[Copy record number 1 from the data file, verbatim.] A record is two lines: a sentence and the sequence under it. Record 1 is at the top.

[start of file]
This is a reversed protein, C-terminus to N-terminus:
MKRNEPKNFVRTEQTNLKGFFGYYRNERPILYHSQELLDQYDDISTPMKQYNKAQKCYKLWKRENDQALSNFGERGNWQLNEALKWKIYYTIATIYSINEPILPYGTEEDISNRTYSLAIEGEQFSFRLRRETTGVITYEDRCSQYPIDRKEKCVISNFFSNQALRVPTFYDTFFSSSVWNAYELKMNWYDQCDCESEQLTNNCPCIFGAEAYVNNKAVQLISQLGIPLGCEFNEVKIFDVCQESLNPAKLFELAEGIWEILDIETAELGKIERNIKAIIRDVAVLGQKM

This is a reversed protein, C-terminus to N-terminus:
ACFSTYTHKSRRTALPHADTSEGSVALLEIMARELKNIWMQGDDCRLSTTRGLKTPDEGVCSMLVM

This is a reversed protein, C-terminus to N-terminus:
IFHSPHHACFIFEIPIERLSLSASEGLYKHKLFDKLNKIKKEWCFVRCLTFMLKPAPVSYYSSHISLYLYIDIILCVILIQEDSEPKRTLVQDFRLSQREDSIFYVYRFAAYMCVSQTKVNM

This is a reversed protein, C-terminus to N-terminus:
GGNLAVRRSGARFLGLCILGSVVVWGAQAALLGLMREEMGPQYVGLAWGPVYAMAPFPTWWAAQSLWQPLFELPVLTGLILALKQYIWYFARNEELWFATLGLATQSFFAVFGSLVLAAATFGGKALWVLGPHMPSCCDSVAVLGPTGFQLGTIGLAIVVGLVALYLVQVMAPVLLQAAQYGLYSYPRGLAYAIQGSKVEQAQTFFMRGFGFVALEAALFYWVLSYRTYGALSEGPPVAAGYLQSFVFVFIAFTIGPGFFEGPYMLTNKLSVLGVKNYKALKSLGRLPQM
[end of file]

This is a reversed protein, C-terminus to N-terminus:
MKRNEPKNFVRTEQTNLKGFFGYYRNERPILYHSQELLDQYDDISTPMKQYNKAQKCYKLWKRENDQALSNFGERGNWQLNEALKWKIYYTIATIYSINEPILPYGTEEDISNRTYSLAIEGEQFSFRLRRETTGVITYEDRCSQYPIDRKEKCVISNFFSNQALRVPTFYDTFFSSSVWNAYELKMNWYDQCDCESEQLTNNCPCIFGAEAYVNNKAVQLISQLGIPLGCEFNEVKIFDVCQESLNPAKLFELAEGIWEILDIETAELGKIERNIKAIIRDVAVLGQKM